The nation’s surface transportation infrastructure includes the critical highways, bridges, railroads, and transit systems that enable people and goods to access the markets, services, and inputs of production essential to America’s economic vitality.
For many years, the nation’s surface transportation infrastructure has been deteriorating.
Yet because this deterioration has been diffused throughout the nation, and has occurred gradually over time, its true costs and economic impacts are not always immediately apparent.
In practice, the transportation funding that is appropriated is spent on a fixture of system expansion and preservation projects.
Although these allocations have often been sufficient to avoid the imminent failure of key facilities, the continued deterioration leaves a significant and mounting burden on the U.S. economy.
This burden is explored in Failure To Act: The Economic Impact Of Current Investment Trends In Surface Transportation Infrastructure (40p. PDF).
This report from the American Society of Civil Engineers seeks to provide an objective analysis of the economic implications of the United States’ continued underinvestment in infrastructure.
It is part of a project that is structured around four reports to assess implications for the productivity of industries, national competitiveness, and effects on households given the present trends of infrastructure investment.
It details how deteriorating conditions and performance impose costs on American households and businesses in a number of ways.
Facilities in poor condition lead to increases in operating costs for trucks, cars, and rail vehicles.
Additional costs include damage to vehicles from deteriorated roadway surfaces, imposition of both additional miles traveled, time expended to avoid unusable or heavily congested roadways or due to the breakdown of transit vehicles, and the added cost of repairing facilities after they have deteriorated as opposed to preserving them in good condition.
In addition, increased congestion decreases the reliability of transportation facilities, meaning that travelers are forced to allot more time for trips to assure on-time arrivals (and for freight vehicles, on-time delivery).
Moreover, it increases environmental and safety costs by exposing more travelers to substandard travel conditions and requiring vehicles to operate at less efficient levels.
This report is not only about the effect that surface transportation deficiencies have, but those which will continue to have, on U.S. economic performance.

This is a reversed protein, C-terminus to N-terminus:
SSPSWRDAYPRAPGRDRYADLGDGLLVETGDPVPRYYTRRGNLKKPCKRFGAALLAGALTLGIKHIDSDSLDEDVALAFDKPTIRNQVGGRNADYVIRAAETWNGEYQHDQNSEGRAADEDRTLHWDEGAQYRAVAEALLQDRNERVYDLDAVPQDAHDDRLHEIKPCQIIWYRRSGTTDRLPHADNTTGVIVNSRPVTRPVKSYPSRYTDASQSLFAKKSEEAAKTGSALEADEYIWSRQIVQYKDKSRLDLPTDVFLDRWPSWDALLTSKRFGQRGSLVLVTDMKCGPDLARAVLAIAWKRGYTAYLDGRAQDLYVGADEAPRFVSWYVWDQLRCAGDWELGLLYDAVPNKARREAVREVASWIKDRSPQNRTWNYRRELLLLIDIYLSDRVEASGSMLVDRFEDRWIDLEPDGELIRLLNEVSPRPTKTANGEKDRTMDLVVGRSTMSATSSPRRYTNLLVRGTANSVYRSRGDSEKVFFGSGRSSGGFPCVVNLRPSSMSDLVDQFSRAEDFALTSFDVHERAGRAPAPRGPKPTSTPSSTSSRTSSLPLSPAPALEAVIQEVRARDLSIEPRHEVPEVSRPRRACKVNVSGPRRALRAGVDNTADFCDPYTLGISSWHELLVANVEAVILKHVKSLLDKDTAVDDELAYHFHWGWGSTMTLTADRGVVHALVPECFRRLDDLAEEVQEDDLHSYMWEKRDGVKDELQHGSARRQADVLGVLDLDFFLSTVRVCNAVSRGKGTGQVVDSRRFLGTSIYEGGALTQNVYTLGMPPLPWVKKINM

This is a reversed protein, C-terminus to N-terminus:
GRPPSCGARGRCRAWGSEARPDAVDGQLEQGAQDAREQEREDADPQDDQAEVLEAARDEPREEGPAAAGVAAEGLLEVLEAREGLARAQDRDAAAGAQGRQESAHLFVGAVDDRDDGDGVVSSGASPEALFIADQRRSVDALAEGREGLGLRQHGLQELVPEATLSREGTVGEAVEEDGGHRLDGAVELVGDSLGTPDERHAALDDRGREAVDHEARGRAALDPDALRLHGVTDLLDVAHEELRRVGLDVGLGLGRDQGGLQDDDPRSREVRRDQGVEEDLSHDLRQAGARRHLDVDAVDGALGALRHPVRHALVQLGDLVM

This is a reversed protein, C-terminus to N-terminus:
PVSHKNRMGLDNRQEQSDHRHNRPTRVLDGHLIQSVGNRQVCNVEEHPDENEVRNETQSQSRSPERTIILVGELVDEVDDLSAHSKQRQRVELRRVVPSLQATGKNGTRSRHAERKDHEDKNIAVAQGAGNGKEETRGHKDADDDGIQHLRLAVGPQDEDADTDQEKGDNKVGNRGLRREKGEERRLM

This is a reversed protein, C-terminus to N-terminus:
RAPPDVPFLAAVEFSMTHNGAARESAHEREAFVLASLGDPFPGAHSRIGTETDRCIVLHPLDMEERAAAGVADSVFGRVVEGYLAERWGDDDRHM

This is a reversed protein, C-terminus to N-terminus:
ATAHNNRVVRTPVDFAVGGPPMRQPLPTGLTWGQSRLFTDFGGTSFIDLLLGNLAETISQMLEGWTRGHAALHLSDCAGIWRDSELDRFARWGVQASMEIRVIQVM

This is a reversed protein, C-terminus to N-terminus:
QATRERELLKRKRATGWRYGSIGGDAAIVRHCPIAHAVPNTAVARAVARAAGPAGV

For the purpose of this report, the term “deficiency” is defined as the extent to which roads, bridges, and transit services fall below standards defined by the U.S. Department of Transportation as “minimum tolerable conditions” (for roads and bridges) and “state of good repair” for transit
These standards are substantially lower than ideal conditions, such as “free-flow,” that are used by some researchers as the basis for highway analysis.
In 2010, it was estimated that deficiencies in America’s surface transportation systems cost households and businesses nearly $130 billion.
This included approximately $97 billion in vehicle operating costs, $32 billion in travel time delays, $1.2 billion in safety costs and $590 million in environmental costs.
In 2040, America’s projected infrastructure deficiencies in a trends extended scenario are expected to cost the national economy more than 400,000 jobs. Approximately 1.3 million more jobs could exist in key knowledge-based and technology-related economic sectors if sufficient transportation infrastructure were maintained.
These losses are balanced against almost 900,000 additional jobs projected in traditionally lower-paying service sectors of the economy that would benefit by deficient transportation (such as auto repair services) or by declining productivity in domestic service related sectors (such as truck driving and retail trade).
If present trends continue, by 2020 the annual costs imposed on the U.S. economy by deteriorating infrastructure will increase by 82% to $210 billion, and by 2040 the costs will have increased by 351% to $520 billion (with cumulative costs mounting to $912 billion and $2.9 trillion by 2020 and 2040, respectively).